Huntington Bancshares' CEO Is Buying. Should You?

Famed money manager Peter Lynch told us executives can sell their stock for any reason, but typically buy only for one: They think the price is going to go up!

Today I'm highlighting Midwest regional banking concern Huntington Bancshares , which saw President and CEO Stephen Steinour sink more than $281,000 into its stock the other day. Now, this wasn't an option grant, either, but purchases made on the open market just like you or I would do, so we should consider whether this is a sign he thinks the bank is really ready to jump higher.

Huntington Bancshares snapshot

Market Cap

$6.0 billion

Revenues (TTM)

$1.9 billion

1-Year Stock Return

23.3%

Return on Equity

11.7%

Estimated 5-Year EPS Growth

6.4%

Dividend and Yield

$0.16/2.3%

Insider

Stephen Steinour, CEO, president, and chairman 

Total Purchased

$281,587

Average Purchase Price

$7.04

Recent Price

$6.99

CAPS Rating (out of 5)

***


Source: FinViz.com.

Although following the lead of insiders can be profitable, I still recommend you do further due diligence to determine whether this stock would make a good addition to your own portfolio. So this isn't a call to buy, but just the inside track on a company you might want to check out further.

Funhouse mirrors
Regional banks have performed well over the past year with some of the largest, such as US Bancorp and Fifth Third , scoring impressive stock price gains of 20% or more. Fitch Ratings, in fact, ranked USB as a top-tier bank globally.

Loan growth, as well as mortgage refinancing fueled by the artificial low-rate policy pursued by the Federal Reserve, have been keys to the banks' success. Fitch pointed to USB's mortgage portfolio growth in the fourth quarter -- up 19% from the year ago period and 5.3% higher sequentially -- as an important driver, while Fifth Third said the refi boom has been a significant part of its own growth trajectory, and loans outstanding jumped to $88.7 billion at the end of 2012.

Include Huntington Bancshares in the list of regional winners. It beat analyst earnings estimates recently, as an increase in mortgage lending helped the bottom line. Non-interest income jumped 30% year over year to $298 million, driven in large part by higher mortgage banking income, but also due to a rise in securities gains and those made on the sale of loans.

A lot of banks have been able to boost earnings by reducing their provisions for loan losses, and Huntington was no exception. Its provision for credit losses decreased 13%, while charge-offs fell 16%. As a percentage of total loans, loss reserves amounted to less than 2%, an improvement from the 2.6% it recorded in the 2011 quarter.

That's key, because in the hands of less scrupulous managers, these reserves could serve as a way to manage earnings. Amounts released from reserves boost income, but without actual credit improvements, it could come back to bite them. But as Huntington is showing, it's able to release the funds because its metrics are improving.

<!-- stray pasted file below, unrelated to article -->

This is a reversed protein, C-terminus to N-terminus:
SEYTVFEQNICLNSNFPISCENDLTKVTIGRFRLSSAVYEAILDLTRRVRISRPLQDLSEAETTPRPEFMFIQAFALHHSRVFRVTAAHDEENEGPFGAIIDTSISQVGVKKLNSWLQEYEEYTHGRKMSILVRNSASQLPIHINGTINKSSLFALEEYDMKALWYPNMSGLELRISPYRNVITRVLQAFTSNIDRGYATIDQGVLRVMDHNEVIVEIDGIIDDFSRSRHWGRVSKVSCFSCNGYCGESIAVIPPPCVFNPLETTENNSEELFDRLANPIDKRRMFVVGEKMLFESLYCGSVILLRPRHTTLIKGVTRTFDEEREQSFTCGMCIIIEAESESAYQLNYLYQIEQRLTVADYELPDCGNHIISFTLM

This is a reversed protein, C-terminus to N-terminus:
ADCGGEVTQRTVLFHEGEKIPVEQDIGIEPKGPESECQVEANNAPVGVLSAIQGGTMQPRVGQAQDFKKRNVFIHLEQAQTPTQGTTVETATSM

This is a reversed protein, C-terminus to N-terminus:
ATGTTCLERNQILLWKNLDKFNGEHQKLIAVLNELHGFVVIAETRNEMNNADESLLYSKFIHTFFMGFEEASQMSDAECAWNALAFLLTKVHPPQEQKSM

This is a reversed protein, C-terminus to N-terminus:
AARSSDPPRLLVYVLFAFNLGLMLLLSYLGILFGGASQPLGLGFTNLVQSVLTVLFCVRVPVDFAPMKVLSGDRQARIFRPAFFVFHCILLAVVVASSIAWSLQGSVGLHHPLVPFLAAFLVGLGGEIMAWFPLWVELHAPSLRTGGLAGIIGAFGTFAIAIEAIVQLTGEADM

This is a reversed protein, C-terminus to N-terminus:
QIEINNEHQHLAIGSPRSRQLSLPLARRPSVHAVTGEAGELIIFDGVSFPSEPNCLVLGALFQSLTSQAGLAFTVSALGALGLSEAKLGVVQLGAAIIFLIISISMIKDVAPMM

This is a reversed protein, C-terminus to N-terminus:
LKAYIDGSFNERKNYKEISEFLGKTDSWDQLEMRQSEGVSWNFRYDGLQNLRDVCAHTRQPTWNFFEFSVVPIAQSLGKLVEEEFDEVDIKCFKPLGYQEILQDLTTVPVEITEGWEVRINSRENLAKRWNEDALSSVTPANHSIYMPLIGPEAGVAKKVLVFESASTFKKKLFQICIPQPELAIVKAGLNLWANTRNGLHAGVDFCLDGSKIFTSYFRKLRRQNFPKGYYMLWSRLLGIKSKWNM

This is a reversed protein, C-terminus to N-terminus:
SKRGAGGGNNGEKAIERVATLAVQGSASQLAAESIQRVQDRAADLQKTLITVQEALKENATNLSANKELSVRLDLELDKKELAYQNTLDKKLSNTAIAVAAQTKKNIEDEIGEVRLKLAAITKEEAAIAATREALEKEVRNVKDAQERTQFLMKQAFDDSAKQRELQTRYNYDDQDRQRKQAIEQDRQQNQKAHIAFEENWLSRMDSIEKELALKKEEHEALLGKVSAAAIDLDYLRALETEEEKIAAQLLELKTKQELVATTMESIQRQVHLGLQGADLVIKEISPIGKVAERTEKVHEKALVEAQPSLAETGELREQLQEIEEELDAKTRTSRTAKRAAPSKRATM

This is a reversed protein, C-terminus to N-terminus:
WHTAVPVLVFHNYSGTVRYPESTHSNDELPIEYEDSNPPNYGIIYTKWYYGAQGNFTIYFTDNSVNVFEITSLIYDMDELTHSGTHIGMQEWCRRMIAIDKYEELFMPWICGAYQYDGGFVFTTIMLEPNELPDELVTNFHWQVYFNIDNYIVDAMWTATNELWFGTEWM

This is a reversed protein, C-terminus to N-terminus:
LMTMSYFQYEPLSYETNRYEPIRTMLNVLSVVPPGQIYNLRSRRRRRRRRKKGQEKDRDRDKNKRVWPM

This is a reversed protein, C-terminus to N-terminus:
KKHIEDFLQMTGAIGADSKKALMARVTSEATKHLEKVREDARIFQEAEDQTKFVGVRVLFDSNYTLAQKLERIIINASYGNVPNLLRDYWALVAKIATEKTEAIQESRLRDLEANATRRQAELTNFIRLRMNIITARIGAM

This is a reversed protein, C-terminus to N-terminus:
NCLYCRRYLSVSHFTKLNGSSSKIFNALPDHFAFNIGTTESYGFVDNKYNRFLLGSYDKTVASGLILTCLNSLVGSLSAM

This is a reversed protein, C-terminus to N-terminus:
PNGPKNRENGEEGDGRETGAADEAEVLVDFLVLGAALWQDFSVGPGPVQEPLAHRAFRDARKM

The axis of evil
Large money centers such as Bank of America and Citigroup were unable to capitalize on the mortgage refi boom thanks to cutbacks in capacity following the credit crisis. The former saw fourth-quarter net income plunge 63% because it was still resolving mortgage-related problems from the financial collapse. Originations were flat in the fourth quarter, but down 50% for the full year. They were down 20% at Citi in the fourth quarter to $16.8 billion as it experienced its second consecutive year of lower revenues.

I love the attention my community bank, NVE Bank, showers on me and can't ever imagine switching to a large impersonal bank like Bank of America, Wells Fargo, or JPMorgan Chase. As it proudly proclaimed on signs around the branch, NVE didn't need to be bailed out.

While Huntington did receive TARP money, it paid that back in 2010 and has been improving its financial profile ever since. At almost 10 times earnings, Huntington is valued at the same level as the well-regarded Fifth Third and at a slight discount to USB, two other Midwest regional banks, but it's also significantly below other regional institutions, such as Zions Bancorp at 22 times earnings and Synovus Financial at 31 times. As Huntington's metrics continue to improve, so should its stock. 

On the inside track
With big finance firms still trading at deep discounts to their historic norms, investors everywhere are wondering if this is the new normal, or whether finance stocks are a screaming buy today. The answer depends on the company, so to help figure out whether Huntington Bancshares is a buy today, I invite you to read our premium research report on the company today. Click here now for instant access!

 

The article Huntington Bancshares' CEO Is Buying. Should You? originally appeared on Fool.com.

Fool contributor Rich Duprey has no position in any stocks mentioned. The Motley Fool recommends Wells Fargo and owns shares of Bank of America, Citigroup, Fifth Third Bancorp, Huntington Bancshares, JPMorgan Chase, and Wells Fargo. Try any of our Foolish newsletter services free for 30 days. We Fools don't all hold the same opinions, but we all believe that considering a diverse range of insights makes us better investors. The Motley Fool has a disclosure policy.

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